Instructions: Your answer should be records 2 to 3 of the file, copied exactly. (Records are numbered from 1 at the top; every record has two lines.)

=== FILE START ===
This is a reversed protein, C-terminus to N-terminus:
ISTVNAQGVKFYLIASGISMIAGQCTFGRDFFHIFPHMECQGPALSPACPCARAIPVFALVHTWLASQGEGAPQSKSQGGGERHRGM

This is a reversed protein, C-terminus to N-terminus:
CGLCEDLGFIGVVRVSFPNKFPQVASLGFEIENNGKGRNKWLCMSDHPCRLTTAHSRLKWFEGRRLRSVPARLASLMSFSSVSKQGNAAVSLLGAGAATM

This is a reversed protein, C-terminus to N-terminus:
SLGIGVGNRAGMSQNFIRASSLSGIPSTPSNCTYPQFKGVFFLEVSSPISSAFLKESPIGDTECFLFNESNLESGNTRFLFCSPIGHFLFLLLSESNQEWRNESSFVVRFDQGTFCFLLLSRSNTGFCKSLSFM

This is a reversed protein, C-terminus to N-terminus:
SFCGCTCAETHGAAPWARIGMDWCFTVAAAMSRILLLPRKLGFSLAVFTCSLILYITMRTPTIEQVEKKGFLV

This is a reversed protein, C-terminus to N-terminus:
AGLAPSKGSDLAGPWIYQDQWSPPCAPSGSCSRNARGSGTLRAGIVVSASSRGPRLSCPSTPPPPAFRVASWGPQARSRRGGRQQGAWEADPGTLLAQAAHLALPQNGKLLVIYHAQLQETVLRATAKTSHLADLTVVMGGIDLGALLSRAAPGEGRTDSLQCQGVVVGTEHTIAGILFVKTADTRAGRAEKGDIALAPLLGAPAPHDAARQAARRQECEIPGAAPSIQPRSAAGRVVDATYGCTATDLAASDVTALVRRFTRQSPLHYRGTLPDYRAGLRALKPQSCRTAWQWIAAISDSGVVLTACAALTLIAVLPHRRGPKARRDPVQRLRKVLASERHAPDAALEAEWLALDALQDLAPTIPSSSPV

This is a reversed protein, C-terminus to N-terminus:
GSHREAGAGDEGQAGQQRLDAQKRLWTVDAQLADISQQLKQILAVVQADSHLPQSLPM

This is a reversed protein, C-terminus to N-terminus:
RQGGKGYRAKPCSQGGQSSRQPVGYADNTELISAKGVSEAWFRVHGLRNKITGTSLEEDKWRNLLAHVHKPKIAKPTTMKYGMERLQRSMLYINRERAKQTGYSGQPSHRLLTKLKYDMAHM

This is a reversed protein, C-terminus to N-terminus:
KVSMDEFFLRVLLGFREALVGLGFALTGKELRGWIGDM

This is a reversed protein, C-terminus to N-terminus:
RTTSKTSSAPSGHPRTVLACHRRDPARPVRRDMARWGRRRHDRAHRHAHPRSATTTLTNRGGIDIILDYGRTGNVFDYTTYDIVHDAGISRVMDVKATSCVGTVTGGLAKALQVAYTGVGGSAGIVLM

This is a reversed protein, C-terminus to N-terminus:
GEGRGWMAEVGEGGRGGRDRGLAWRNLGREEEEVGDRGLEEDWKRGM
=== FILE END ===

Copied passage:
This is a reversed protein, C-terminus to N-terminus:
CGLCEDLGFIGVVRVSFPNKFPQVASLGFEIENNGKGRNKWLCMSDHPCRLTTAHSRLKWFEGRRLRSVPARLASLMSFSSVSKQGNAAVSLLGAGAATM

This is a reversed protein, C-terminus to N-terminus:
SLGIGVGNRAGMSQNFIRASSLSGIPSTPSNCTYPQFKGVFFLEVSSPISSAFLKESPIGDTECFLFNESNLESGNTRFLFCSPIGHFLFLLLSESNQEWRNESSFVVRFDQGTFCFLLLSRSNTGFCKSLSFM